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PRDS And C.A.R. Forms Update

By Dave Hamerslough

January 1, 2024

Residential Exclusive Listing Agreements Act (Civil Code § 1670.2), Effective January 1, 2024

The PRDS Forms Committee will be addressing this new law in the revisions that it will be making to the PRDS listing agreement. The Committee plans on starting on those revisions this month. It is anticipated that these revisions will also include language addressing various compensation options in response to the Burnett decision regarding the payment of commissions and offers of compensation.

C.A.R. has modified its listing to add language consistent with the new Exclusive Listing Agreements Act. C.A.R. is also planning revisions to its listing agreement in conjunction with the issues raised by the Burnett decision. C.A.R. typically releases new forms in June and December, so I do not anticipate that revisions to the listing agreement will occur until then. I anticipate that PRDS will have its revisions to the listing agreement completed by this spring.

Amendment To The Natural Hazard Disclosure Law And Statement (Civil Code § 1103.2), Effective January 1, 2024

The PRDS Forms Committee has revised its Fire Hardening Defensible Space addendum (“FHDS”) to incorporate the new law requiring that the NHDS specify whether the property is located in a “high” or “very high” fire hazard severity zone and whether the property is located in a corresponding state-responsibility area or area of local responsibility. Paragraph 3 of the introduction to the FHDS contains the language referring to these issues and also points out that reports prepared prior to January 1, 2024 may not be adequate to determine these issues and provides potential sources of information on these issues in that event.

At this point, C.A.R. has not revised any of its forms relating to fire hardening and defensible space in response to the new statute.

Disclosures By “Flippers” (Civil Code § 1102.6h), Effective July 1, 2024

The PRDS Forms Committee has revised the Supplemental Seller’s Checklist (“SSC”) to address the disclosures required by this new law starting on July 1, 2024. The revisions can be found in Part III, Paragraphs A, B, C, and D. I anticipate that C.A.R. will make revisions addressing this new law when it releases forms in June of 2024.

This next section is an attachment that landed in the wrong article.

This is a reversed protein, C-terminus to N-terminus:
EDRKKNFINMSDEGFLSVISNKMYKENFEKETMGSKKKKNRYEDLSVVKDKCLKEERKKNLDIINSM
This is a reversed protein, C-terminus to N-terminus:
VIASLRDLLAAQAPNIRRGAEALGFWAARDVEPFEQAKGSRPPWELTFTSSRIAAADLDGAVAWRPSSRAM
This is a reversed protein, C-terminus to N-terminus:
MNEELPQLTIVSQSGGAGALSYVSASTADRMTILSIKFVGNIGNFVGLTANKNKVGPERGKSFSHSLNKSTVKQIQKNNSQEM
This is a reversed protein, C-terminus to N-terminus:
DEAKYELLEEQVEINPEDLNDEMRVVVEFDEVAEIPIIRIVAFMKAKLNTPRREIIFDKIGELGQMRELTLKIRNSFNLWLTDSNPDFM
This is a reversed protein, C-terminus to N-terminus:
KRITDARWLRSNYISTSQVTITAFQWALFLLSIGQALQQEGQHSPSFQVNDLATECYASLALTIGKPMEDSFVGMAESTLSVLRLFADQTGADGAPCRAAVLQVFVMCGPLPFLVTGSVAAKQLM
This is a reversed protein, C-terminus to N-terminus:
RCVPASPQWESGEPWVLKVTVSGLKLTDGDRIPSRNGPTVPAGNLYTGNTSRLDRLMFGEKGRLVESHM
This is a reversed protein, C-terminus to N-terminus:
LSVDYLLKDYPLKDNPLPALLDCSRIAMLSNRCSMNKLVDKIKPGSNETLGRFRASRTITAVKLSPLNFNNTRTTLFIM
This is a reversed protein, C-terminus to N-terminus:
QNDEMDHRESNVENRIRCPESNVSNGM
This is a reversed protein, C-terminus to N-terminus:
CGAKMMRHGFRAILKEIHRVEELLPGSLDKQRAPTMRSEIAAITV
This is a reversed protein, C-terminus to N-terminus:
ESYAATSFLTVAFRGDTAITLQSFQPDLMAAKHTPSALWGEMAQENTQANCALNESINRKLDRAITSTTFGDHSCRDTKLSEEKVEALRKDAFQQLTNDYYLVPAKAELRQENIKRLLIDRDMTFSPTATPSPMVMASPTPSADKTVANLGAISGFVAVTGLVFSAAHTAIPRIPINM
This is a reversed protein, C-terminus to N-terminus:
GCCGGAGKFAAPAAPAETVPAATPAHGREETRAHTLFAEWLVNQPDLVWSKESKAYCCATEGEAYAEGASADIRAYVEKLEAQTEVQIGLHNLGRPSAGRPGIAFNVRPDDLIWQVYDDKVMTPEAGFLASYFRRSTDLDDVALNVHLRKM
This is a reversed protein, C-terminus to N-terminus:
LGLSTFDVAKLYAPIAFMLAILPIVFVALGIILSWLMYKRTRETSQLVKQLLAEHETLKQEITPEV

Form Revisions Unrelated To These New Laws

Paragraph 9(D) of the PRDS Buyer Representation And Broker Compensation Agreement (“BRBC”) has been modified to provide the broker with 14 calendar days after either termination or cancellation of the Agreement to provide the buyer with written notice of any property for which the broker claims that compensation is due. The initial BRBC only addressed the issue of providing such notice after termination, not cancellation. This revision addresses the broker’s right in this regard with respect to both termination and cancellation.

C.A.R. has revised its Residential Purchase Agreement (“RPA”) to add a dropdown feature to Paragraph 3(Q)(2). This feature now allows a buyer to order a Fortress Wildfire Disclosure Report (“WDR”). A WDR is an aerial view of a property that identifies potential fire risks and estimated costs to remediate those risks. The WDR is not a substitute for the fire hardening and defensible space advisories and doesn’t provide the information required by those forms. The WDR is also not legally required unless the parties contractually agree to obtain it. My recommendation is that before any party asks for it in the contract, they should evaluate, among other things, the cost and local availability of that report.

C.A.R. has revised its Buyer Homeowners’ Insurance Advisory to include a paragraph discussing the difficulty of obtaining insurance in California. C.A.R. is considering adding a stand-alone insurance contingency to its RPA. Please remember that currently any investigation regarding the availability or cost of insurance is covered by the property investigation contingency. If the RPA does not contain a property investigation contingency, then it will be necessary to add a separate contingency to address any investigation regarding insurance. In contrast, the PRDS purchase contract has had a separate contingency for insurance issues for some time.